Longtime Davidson Co. sheriff ‘Jaybird’ McCrary dies at 83
DAVIDSON COUNTY, N.C. — A consummate law-enforcement officer, politician and native son is how friends and colleagues remember Paul “Jaybird” McCrary, the longest serving sheriff in Davidson County history, who died Thursday at age 83.
McCrary spent all but his college years living in Lexington and Davidson County and serving his fellow residents.
He was a two-sport athlete at Atlantic Christian College, playing third base in baseball and fullback in football. He initially planned to be a teacher and coach.
However, the death in 1952 of his father, John, a Lexington police sergeant, convinced him to go into law enforcement to help take care of his mother, Flossie, and younger sister, Alice.
After serving 21 years, as a Lexington police officer and as a state parole officer, McCrary combined his passion for law enforcement and politics by running for — and winning — election as Davidson sheriff in 1974 as a Democrat.
McCrary’s track record for being an effective, caring and tough-minded sheriff enabled him to win re-election three times in a county that has become a Republican stronghold over the past two decades.
“The sheriff in Jaybird’s time could be considered as the most powerful man in the county, and he certainly was,” said Max Walser, a retired Davidson County Schools’ superintendent and retired county commissioner.
“Jaybird knew how to work the precincts, connect with the people to earn their votes.
“But once in office, he knew his duty was to serve all the people, and he did. He mentored me and he mentored people on both sides of the aisle.”
Although McCrary drew criticism at times from county Republicans for his mixture of law enforcement and politics, he defended his tactics in a December 1988 interview with the Winston-Salem Journal.
“We try to choose people who will first of all do the job, but also people who people like and who can influence,” McCrary said in the interview. “It helps us politically, and it helps us solve crimes.
“The sheriff in all counties is the closest elected person to the people. I don’t vote the ticket for ’em, but I will tell them how I feel about individual candidates and let them make up their own mind.”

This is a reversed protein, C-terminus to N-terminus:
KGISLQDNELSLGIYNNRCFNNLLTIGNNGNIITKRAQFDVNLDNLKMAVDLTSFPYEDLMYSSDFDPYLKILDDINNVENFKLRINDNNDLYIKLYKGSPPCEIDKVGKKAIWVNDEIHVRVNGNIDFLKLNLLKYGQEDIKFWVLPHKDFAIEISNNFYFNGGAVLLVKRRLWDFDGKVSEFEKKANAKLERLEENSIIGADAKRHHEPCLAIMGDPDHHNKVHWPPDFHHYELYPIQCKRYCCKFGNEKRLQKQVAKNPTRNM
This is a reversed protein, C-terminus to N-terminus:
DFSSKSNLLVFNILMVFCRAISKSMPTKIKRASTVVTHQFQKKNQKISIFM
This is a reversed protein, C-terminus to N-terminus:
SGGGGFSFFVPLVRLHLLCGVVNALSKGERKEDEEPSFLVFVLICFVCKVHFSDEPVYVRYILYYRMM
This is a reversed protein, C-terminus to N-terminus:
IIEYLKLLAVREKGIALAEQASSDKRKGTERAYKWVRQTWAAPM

McCrary’s work and influence in law enforcement carried well beyond the Davidson borders.
McCrary helped create one of the state’s first community-watch programs. In 1986, he helped persuade legislators to provide eligible sworn law-enforcement officers with a special separation allowance upon retirement.
He was selected as president of the N.C. Sheriff’s Association for 1984-85, and in 1985, he was awarded the Order of the Long Leaf Pine by Gov. Jim Hunt.
His reputation carried as far north as Massachusetts, where Gov. Michael Dukakis called upon McCrary to vouch for his law enforcement record as part of Dukakis’ 1988 presidential campaign.
Although McCrary retired as sheriff in 1990, he wasn’t through serving the county.
McCrary was elected convincingly to four terms in the N.C. House for District 37. Among his accomplishments was serving as co-chairman of the subcommittee on Justice and Public Safety.
Among his legislative accomplishments were helping provide compensation for victims of crimes, reducing class sizes for elementary education, raising teacher salaries, and assisting economic development initiatives for small businesses.
McCrary retired from the legislature in 2000, having never lost an election.
If all that hadn’t been enough to keep McCrary busy, he found time to serve as manager of the Davidson County Fair from 1992 to 2005.
McCrary is survived by his wife of 60 years, Jean, a son and two daughters, three grandsons, and three granddaughters.
A visitation will be held from 5-8 p.m. Saturday at Davidson Funeral Home, 301 N. Main St. in Lexington. Funeral services will be conducted at 2 p.m. Sunday at First United Methodist Church, 310 S. Main St. in Lexington.